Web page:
the quality of art and artists, Thomas had to offer.
The fact that he provided his services to the City of El Mirage, for so little in return
attests to the quality of his character, the integrity of his work ethic and his love for the arts
 ~ even in the face of unfulfilled promises.
In light of these revelations, many of my fellow artists are grateful 
for not having acted on the false promises of the  'Arts Move El Mirage' only to find
ourselves stranded in a small town, with leaders unable to see the bigger picture. 
You may not understand now what a foolish move it was on your part, to treat Thomas with such disrespect.
'But we,  like elephants ... In the greater Phoenix fine arts community... have a long memory'.
Suffice it to say, you cannot create an art movement without genuine movers and shakers.
The best of luck to you trying in the meantime.
Artist, Kathleen D. Cone
Cone Gallery Arts, Phoenix

Wednesday, April 6, 2011

Bruce Charles (EMAG) response to city action


I just wanted you to know that I am sad that you lost your space at the El Mirage Art Gallery. I'm very sorry that things did not work out the way you had hoped. It's truly a shame, and a huge loss, for the city of El Mirage. I am totally depressed about this situation and I hope you know that Amanda and I truly supported you in what you were trying to accomplish. I'm sorry things took a weird turn. I had no idea that EMAG would be given such clout with the city so quickly. But, then again, I had no idea you would turn around and do a complete one-eighty on us.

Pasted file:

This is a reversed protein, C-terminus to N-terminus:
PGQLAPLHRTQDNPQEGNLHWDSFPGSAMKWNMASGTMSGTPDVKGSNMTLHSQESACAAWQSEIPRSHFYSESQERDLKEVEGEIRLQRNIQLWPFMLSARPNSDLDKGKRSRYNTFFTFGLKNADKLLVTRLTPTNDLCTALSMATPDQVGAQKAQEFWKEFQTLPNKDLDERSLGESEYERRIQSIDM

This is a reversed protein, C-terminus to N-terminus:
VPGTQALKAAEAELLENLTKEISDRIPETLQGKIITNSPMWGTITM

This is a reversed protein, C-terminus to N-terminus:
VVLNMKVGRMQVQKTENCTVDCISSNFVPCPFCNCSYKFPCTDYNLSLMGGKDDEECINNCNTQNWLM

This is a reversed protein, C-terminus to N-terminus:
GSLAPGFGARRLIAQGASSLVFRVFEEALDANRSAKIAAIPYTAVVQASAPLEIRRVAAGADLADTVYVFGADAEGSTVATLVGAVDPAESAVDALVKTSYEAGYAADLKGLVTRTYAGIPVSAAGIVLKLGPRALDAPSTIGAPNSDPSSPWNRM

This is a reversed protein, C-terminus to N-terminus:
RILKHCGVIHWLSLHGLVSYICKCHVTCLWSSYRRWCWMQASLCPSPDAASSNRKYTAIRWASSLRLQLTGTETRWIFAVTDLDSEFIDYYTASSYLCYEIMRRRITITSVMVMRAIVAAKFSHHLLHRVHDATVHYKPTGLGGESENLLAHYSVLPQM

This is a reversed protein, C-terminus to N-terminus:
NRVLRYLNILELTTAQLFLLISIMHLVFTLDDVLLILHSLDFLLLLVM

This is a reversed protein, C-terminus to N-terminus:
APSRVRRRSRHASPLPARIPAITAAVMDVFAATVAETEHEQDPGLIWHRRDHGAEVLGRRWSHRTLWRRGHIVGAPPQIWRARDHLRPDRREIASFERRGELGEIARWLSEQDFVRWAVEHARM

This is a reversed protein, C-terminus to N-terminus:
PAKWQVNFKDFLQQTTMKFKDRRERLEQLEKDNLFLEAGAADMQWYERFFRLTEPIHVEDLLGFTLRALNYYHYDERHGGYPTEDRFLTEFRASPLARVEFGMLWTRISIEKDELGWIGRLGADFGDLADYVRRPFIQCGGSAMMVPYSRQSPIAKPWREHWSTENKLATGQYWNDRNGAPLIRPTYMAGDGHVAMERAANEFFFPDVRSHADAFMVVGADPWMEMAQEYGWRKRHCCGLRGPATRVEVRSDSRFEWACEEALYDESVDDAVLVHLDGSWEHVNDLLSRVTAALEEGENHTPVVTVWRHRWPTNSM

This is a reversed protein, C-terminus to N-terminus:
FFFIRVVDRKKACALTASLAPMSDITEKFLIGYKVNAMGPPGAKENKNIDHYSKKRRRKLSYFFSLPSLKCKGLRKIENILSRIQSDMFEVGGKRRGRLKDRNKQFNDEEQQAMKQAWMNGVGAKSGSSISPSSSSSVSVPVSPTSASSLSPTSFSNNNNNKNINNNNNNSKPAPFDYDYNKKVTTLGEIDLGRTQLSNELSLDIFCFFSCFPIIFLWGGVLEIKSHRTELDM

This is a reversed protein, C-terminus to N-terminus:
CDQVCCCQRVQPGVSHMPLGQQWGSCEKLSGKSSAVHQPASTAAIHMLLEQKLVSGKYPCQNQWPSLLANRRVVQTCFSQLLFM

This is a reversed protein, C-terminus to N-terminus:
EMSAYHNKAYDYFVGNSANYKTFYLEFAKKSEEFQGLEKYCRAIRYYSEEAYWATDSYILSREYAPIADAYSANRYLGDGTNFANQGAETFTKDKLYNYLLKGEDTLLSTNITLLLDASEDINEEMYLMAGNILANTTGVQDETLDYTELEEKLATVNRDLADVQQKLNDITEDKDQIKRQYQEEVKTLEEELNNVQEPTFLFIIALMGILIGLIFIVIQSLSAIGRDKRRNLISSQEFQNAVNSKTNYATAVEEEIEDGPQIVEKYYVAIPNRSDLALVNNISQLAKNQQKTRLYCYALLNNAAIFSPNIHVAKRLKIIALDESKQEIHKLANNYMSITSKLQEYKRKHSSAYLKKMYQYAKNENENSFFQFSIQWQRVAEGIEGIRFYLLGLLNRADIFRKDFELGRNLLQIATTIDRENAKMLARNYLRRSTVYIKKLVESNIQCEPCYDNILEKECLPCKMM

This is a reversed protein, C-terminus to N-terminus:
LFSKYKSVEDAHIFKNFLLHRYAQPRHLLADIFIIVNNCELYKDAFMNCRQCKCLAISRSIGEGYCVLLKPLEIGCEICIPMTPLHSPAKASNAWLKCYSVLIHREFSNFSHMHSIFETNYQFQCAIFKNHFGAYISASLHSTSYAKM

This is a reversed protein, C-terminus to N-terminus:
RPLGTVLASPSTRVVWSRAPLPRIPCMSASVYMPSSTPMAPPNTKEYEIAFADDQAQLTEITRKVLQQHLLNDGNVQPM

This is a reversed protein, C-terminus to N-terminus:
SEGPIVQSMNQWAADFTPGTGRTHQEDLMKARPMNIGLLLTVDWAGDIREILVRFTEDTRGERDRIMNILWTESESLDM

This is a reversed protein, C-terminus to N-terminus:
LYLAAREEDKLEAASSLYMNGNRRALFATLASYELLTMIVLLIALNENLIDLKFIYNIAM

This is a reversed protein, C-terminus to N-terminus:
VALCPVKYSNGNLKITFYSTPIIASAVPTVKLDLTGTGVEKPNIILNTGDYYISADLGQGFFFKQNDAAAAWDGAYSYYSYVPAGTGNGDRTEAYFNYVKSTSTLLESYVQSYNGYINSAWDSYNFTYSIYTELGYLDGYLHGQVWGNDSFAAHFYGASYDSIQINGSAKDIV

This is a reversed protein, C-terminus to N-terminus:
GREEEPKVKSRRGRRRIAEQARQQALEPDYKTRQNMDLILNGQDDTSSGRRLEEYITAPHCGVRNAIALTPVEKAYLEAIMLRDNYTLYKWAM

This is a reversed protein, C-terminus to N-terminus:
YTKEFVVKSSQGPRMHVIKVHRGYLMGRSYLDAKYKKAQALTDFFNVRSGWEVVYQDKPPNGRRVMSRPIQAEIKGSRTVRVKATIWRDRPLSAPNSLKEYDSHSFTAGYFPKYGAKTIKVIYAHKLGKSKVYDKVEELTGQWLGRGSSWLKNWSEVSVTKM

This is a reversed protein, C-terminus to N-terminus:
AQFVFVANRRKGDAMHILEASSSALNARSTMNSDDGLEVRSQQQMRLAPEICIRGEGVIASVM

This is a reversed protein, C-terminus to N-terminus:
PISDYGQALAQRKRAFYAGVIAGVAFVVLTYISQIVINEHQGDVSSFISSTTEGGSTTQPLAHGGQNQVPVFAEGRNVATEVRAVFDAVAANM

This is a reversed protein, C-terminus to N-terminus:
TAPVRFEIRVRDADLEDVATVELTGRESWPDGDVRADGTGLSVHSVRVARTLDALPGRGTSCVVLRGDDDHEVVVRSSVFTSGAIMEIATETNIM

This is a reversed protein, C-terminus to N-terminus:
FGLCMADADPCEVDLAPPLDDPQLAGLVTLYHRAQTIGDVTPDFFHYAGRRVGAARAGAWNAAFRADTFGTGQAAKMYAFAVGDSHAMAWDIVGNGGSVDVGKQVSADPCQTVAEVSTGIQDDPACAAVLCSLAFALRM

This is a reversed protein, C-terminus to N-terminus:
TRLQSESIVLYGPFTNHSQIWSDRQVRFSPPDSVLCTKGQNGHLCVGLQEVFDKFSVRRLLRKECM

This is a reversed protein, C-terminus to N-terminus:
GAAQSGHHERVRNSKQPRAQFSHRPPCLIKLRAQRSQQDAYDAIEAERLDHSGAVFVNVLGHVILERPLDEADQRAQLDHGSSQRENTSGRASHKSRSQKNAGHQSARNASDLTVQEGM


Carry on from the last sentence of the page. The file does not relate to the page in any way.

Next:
To be honest, I truly don't understand why you chose to reject EMAG (or, in other words, your friends) as an entity that would help you accomplish your goals. We were not formed to steal your thunder or take over your vision. We literally formed in front of your eyes at Anthony and Cristina's house while watching football - with the intention of supporting YOU - and your cause. You were right there when we started this group. In fact, EMAG was - in some way - the culmination of all the shit we had talked about all summer long while we were drinking beers in my driveway. EMAG was formed for YOU, man. All we wanted to do was keep everything going when you said that it looked like the city might shut the doors on you. Don't you remember? Back in January? Watching football? You expressed your fears and concerns to us? Well, we all had your back, Tom. All the way. That is the reason we formed. For YOU.